With decisive victory, next steps are to appoint Project Connect oversight board and secure federal funding
By a nearly 19% margin, Austinites approved Proposition A, a permanent increase to the city's property tax rate that will help pay for Project Connect, a 15-year, $7.1 billion overhaul of the local transit system.
With victory declared, the city and Capital Metro have their work cut out. Next steps include appointing an oversight board and starting the process to secure more than $3 billion in federal funding.
A long road
Prop A's passage comes after two failed light rail initiatives, which were voted down by Austin voters in 2014 and 2000.
Six years ago, Austin, we asked you to reject a transit proposal. That one truly did too little, and for that littl… https://t.co/CVx71Pjep6— AURA: An Austin for Everyone (@AURA: An Austin for Everyone)1604506897.0
"It has been a long road, but we now have a data driven, community designed plan that voters are telling us that they want us to build," Capital Metro CEO Randy Clarke said at a press conference late Tuesday evening.
Historic in scope, the transit plan includes two light rail lines—Austin's first ever—as well as an underground tunnel and a $300 million fund for anti-displacement initiatives. Proponents argue it will improve the city's traffic woes, mitigate climate change and improve mobility equity.
Austin is getting mass transit and a record $300 million for affordable housing! The passage of Prop A ensures the… https://t.co/ajNDUcjc78— Ethan Tenison (He, Él) 🏳️🌈 (@Ethan Tenison (He, Él) 🏳️🌈)1604506243.0
Victory was not guaranteed, however.
Proposition A endured a contentious campaign period, with political action committees on either side of the issue spending heavily to convince voters of their arguments.
Opponents, including those at the PAC Our Mobility Our Future and the nonprofit Voices of Austin, said Project Connect was too expensive, especially given the financial hardships of the pandemic, and depended on federal funding that is not guaranteed.
"I understand people being skeptical," Capital Metro Chairperson Wade Cooper said at the same event. "We asked people to impose a tax upon themselves in the middle of one of the worst recessions that we've seen in a generation."
But Austinites voted decisively in favor of Prop A, which Cooper attributed to multiple factors: a collaborative development process that involved more than 60,000 residents and included regular meetings between the transit agency's board and Austin City Council; a transformational plan; and turnout among young voters.
Still, Capital Metro leadership assured the 129,232 voters who opposed Prop A that Project Connect will be a community asset—for everyone.
"Tonight we should celebrate this accomplishment, but tomorrow let's come together as one community and start building a better future," Clarke said.
Now that Proposition A has a voter mandate, city officials plan to unveil more information about the Austin Transportation Partnership, a local government corporation that will oversee the implementation of Project Connect.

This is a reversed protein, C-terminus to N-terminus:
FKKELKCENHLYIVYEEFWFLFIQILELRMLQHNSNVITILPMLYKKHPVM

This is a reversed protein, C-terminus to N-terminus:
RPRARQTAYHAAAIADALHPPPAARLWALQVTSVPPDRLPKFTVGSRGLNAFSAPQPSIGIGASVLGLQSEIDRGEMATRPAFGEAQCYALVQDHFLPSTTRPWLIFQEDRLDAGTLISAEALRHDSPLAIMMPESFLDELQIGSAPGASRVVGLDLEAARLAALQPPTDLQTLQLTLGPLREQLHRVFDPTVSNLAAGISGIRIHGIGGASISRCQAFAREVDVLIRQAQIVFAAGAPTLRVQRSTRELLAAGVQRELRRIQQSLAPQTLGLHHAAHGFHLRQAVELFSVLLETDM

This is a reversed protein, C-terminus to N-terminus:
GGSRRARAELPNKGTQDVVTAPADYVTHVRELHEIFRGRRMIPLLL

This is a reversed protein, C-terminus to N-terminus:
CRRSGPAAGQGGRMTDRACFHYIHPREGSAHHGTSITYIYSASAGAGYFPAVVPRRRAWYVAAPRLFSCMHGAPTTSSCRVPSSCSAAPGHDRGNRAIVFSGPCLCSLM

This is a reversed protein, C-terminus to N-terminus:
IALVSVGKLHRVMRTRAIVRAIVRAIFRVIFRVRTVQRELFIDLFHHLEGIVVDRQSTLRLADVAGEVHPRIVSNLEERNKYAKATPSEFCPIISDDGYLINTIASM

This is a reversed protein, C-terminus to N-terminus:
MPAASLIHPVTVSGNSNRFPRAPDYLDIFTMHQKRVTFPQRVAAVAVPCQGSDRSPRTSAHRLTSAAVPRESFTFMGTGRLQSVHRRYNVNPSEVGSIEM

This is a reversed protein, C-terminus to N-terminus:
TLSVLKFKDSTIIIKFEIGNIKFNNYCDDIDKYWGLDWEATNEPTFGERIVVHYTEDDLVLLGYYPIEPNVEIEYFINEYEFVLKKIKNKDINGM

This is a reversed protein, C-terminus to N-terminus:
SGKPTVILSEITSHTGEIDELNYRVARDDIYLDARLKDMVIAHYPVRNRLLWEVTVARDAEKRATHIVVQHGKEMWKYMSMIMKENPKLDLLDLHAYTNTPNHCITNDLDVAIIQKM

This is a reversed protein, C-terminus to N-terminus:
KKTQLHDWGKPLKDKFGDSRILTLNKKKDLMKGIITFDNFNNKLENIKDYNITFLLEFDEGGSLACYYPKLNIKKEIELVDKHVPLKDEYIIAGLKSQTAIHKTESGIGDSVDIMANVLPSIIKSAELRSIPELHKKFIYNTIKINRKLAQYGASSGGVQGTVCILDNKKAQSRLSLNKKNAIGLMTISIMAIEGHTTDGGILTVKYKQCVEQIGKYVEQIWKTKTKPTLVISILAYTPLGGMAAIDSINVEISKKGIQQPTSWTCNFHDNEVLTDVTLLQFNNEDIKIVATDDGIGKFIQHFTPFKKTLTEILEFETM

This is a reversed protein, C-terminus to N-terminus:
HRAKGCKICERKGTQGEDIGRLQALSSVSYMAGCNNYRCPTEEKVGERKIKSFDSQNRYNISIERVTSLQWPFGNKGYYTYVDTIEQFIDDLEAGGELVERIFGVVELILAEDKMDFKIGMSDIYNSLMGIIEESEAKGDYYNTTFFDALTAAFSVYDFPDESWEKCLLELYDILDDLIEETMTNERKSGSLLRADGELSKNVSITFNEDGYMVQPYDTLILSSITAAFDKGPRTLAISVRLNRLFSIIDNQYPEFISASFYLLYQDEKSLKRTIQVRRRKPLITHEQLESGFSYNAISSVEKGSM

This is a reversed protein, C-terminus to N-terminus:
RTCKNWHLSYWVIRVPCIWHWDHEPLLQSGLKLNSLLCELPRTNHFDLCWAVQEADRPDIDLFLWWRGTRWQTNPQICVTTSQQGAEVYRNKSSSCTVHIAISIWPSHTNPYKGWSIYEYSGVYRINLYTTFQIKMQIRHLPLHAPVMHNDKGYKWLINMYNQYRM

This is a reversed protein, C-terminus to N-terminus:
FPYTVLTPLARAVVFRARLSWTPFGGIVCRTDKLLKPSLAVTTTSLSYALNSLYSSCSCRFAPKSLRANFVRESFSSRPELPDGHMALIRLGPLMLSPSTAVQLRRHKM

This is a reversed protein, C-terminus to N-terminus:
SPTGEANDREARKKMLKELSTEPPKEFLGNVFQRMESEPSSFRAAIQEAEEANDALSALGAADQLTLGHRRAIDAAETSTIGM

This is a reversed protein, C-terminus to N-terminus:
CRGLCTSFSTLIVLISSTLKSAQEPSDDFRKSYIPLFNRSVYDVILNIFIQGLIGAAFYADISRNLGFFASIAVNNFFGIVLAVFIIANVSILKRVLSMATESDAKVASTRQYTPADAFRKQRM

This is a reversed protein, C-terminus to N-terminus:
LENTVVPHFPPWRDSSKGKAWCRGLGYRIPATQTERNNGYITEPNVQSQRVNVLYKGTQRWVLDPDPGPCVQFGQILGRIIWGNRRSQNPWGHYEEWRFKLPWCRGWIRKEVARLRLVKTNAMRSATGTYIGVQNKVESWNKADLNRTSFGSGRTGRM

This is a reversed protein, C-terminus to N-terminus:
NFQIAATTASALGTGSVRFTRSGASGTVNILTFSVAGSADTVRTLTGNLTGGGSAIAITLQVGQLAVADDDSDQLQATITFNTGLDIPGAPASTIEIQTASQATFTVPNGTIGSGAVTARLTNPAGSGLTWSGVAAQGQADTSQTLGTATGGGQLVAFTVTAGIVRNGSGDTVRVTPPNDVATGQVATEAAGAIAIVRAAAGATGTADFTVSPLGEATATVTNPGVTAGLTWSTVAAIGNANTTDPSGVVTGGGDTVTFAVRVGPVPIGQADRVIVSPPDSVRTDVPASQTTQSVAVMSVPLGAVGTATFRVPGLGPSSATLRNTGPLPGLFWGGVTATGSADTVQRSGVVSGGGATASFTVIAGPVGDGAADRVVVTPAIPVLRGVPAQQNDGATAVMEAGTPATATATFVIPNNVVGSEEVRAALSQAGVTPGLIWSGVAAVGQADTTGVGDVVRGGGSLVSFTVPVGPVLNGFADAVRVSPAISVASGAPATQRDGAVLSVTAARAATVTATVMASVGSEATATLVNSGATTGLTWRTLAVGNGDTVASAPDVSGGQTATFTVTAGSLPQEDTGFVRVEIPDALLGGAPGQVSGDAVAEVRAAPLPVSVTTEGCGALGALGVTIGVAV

"Our immediately next steps are to recruit and appoint the first ATP board, craft its first budget, and begin the environmental process for individual projects," said Gina Fiandaca, assistant manager for mobility, in a statement issued on Tuesday evening.
The board will include five members. For its first two years, it will include a member of council who will later be replaced by a council appointee, such as an Austin resident or Capital Metro customer. It will also include a member of the Capital Metro board and three community experts, from fields such as capital project management, sustainability and community engagement.
Capital Metro will share more information about the partnership appointment process in the coming weeks, Clarke said.
Peck Young, executive director of the anti-Project Connect nonprofit Voices of Austin, said he hopes the ATP is vigilant in its oversight, working to ensure Capital Metro hews close to its stated budget, and that residents hold them accountable.
"This unelected board is like putting foxes and weasels in charge of the henhouse," he said.
Others are more hopeful.
Yasmine Smith, co-chair of the local nonprofit People United for Mobility Action, believes the city will make good on its promises to address equity issues because of the community input it sought out and the contracts it has put in place.
"There are legal binding documents—that was important to me—making sure they keep their feet to the fire," Smith told Austonia last month.
The transit agency will also begin working on securing federal funding, which it budgeted to cover 45% of Project Connect's $7.1 billion price tag.
Opponents were vocal about their concerns on this point, arguing that federal funding is not guaranteed and worrying that taxpayers would be on the hook to make up the difference.
"Voters want this, but I don't think they want to pay for it twice," Young said.
In his view, funding depends on the outcome of the presidential election, which hinges on a few key states that are still tallying their results.
"If (Joe) Biden wins, I think he will make a good faith effort to raise taxes on the richest Americans to have money for things like infrastructure, which includes stuff like Project Connect," Young said. "If (President Donald) Trump wins again, there's not going to be a dime for that kind of stuff."